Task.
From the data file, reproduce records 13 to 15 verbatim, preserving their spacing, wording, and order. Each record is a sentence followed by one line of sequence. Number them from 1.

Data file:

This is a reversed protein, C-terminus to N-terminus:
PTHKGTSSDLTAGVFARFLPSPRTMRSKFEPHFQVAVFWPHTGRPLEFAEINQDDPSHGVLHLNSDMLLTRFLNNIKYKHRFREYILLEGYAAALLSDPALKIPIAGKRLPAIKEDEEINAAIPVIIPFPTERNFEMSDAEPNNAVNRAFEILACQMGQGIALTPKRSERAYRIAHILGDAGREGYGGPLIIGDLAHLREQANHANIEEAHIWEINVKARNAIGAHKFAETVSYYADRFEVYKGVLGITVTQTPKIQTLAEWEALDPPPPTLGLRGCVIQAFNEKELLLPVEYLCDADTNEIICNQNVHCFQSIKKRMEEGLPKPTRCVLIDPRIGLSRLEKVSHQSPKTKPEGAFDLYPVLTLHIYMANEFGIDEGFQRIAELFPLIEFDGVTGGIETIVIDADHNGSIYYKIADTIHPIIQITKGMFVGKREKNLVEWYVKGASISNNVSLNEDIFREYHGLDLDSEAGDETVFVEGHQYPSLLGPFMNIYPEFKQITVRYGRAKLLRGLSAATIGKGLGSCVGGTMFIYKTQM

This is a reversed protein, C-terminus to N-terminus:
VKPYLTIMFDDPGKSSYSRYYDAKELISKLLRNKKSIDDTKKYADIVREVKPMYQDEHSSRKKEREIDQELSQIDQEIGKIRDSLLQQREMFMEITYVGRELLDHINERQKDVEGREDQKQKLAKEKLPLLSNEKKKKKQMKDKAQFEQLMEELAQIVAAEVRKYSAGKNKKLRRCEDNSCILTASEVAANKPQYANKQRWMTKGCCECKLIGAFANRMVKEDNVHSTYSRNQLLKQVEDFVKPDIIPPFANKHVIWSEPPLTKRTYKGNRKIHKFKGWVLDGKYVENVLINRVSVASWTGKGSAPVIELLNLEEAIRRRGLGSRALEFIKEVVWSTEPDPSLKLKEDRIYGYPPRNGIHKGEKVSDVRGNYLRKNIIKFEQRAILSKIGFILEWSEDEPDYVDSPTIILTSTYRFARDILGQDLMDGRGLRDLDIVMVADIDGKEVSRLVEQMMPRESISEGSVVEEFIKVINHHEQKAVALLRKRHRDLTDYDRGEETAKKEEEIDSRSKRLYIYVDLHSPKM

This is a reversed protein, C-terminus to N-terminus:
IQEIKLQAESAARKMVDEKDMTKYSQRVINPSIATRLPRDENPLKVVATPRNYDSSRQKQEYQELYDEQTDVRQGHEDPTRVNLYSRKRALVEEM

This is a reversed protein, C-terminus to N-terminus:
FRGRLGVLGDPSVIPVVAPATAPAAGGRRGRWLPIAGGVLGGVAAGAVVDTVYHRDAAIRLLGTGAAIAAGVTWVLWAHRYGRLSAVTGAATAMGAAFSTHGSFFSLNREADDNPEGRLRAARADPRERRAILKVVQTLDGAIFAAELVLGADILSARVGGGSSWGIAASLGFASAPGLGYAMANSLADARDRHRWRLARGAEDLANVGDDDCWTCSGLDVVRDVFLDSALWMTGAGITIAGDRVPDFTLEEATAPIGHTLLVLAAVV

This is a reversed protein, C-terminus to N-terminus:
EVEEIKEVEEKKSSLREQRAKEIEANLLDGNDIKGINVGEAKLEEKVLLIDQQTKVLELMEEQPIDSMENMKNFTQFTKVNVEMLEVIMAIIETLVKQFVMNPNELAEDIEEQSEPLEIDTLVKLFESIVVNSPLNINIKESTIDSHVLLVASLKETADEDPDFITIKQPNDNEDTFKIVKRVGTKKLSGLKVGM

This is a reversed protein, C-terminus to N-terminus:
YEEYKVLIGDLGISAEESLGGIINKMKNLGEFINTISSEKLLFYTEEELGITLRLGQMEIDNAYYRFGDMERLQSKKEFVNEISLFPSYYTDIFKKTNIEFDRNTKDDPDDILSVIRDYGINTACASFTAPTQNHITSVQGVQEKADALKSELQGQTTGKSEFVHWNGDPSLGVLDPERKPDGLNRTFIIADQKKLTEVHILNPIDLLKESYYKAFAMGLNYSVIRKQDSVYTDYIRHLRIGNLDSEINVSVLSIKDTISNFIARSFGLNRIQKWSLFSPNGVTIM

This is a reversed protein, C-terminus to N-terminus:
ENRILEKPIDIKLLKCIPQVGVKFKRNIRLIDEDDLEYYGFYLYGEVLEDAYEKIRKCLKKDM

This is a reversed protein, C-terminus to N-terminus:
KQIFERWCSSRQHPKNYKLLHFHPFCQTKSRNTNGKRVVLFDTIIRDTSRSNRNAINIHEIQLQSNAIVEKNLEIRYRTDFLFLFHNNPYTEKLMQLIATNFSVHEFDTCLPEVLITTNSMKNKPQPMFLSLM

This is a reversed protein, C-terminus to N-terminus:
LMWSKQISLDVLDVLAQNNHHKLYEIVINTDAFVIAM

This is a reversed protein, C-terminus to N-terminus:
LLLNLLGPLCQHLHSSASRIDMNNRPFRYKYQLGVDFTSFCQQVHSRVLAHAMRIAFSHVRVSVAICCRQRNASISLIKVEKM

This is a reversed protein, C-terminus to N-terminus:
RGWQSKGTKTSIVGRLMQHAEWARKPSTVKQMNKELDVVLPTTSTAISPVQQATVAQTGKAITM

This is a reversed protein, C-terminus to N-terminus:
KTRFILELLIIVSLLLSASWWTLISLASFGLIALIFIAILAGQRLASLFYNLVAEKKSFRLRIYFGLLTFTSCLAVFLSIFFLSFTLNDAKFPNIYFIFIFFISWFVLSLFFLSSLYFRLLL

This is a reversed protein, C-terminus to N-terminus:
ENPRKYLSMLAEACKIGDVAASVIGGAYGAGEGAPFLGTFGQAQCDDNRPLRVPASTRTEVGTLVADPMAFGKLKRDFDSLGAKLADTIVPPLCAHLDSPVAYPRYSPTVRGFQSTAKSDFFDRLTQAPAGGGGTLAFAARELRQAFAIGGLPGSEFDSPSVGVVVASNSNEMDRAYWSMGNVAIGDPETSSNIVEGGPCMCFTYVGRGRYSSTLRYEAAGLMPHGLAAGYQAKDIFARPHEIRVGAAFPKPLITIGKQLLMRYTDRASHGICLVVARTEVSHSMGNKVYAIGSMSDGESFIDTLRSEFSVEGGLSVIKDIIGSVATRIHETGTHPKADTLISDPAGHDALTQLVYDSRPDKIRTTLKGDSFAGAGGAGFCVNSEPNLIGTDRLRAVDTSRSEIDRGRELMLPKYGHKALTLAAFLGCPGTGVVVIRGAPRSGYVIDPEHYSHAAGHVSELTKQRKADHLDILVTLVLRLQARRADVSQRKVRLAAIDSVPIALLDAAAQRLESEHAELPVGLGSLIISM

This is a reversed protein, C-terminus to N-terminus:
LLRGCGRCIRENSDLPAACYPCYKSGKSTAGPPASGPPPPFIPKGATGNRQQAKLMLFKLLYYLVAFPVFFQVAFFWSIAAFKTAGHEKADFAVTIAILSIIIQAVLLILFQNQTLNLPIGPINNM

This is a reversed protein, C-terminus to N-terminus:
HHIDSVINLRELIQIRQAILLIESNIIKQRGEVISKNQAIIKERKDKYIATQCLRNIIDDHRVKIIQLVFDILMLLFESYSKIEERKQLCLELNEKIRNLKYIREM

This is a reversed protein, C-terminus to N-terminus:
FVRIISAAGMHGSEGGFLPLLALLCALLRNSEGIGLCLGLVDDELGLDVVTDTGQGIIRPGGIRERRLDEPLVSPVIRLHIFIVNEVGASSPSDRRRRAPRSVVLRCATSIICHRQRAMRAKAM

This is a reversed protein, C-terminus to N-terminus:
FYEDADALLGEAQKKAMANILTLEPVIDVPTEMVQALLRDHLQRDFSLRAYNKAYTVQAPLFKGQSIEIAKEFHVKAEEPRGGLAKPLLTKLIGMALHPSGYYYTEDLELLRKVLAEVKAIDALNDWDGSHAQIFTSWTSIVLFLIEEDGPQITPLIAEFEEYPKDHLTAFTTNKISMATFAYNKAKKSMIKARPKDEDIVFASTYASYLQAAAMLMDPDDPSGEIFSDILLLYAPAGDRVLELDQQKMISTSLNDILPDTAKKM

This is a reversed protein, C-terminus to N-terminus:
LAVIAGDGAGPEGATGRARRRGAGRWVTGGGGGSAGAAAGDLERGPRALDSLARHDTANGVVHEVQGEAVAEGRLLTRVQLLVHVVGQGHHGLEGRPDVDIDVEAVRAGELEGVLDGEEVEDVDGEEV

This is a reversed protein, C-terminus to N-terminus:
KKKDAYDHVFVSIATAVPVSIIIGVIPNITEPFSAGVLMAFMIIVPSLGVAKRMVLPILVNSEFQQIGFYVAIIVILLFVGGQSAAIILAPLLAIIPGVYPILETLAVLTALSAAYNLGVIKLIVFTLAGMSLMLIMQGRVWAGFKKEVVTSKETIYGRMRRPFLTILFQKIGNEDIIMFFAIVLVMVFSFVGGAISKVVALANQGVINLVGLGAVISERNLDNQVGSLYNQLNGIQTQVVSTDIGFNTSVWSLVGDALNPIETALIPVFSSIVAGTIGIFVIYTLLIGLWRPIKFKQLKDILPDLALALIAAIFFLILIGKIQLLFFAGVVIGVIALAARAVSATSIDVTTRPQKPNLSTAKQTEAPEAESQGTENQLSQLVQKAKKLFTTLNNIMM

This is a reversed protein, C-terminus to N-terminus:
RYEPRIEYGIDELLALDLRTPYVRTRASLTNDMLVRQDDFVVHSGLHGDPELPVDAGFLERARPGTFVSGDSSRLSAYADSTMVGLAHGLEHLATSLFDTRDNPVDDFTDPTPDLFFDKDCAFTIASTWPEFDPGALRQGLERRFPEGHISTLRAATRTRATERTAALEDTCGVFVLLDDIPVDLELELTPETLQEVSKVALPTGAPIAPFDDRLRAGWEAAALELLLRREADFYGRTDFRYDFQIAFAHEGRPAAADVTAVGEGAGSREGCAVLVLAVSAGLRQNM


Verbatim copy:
This is a reversed protein, C-terminus to N-terminus:
ENPRKYLSMLAEACKIGDVAASVIGGAYGAGEGAPFLGTFGQAQCDDNRPLRVPASTRTEVGTLVADPMAFGKLKRDFDSLGAKLADTIVPPLCAHLDSPVAYPRYSPTVRGFQSTAKSDFFDRLTQAPAGGGGTLAFAARELRQAFAIGGLPGSEFDSPSVGVVVASNSNEMDRAYWSMGNVAIGDPETSSNIVEGGPCMCFTYVGRGRYSSTLRYEAAGLMPHGLAAGYQAKDIFARPHEIRVGAAFPKPLITIGKQLLMRYTDRASHGICLVVARTEVSHSMGNKVYAIGSMSDGESFIDTLRSEFSVEGGLSVIKDIIGSVATRIHETGTHPKADTLISDPAGHDALTQLVYDSRPDKIRTTLKGDSFAGAGGAGFCVNSEPNLIGTDRLRAVDTSRSEIDRGRELMLPKYGHKALTLAAFLGCPGTGVVVIRGAPRSGYVIDPEHYSHAAGHVSELTKQRKADHLDILVTLVLRLQARRADVSQRKVRLAAIDSVPIALLDAAAQRLESEHAELPVGLGSLIISM

This is a reversed protein, C-terminus to N-terminus:
LLRGCGRCIRENSDLPAACYPCYKSGKSTAGPPASGPPPPFIPKGATGNRQQAKLMLFKLLYYLVAFPVFFQVAFFWSIAAFKTAGHEKADFAVTIAILSIIIQAVLLILFQNQTLNLPIGPINNM

This is a reversed protein, C-terminus to N-terminus:
HHIDSVINLRELIQIRQAILLIESNIIKQRGEVISKNQAIIKERKDKYIATQCLRNIIDDHRVKIIQLVFDILMLLFESYSKIEERKQLCLELNEKIRNLKYIREM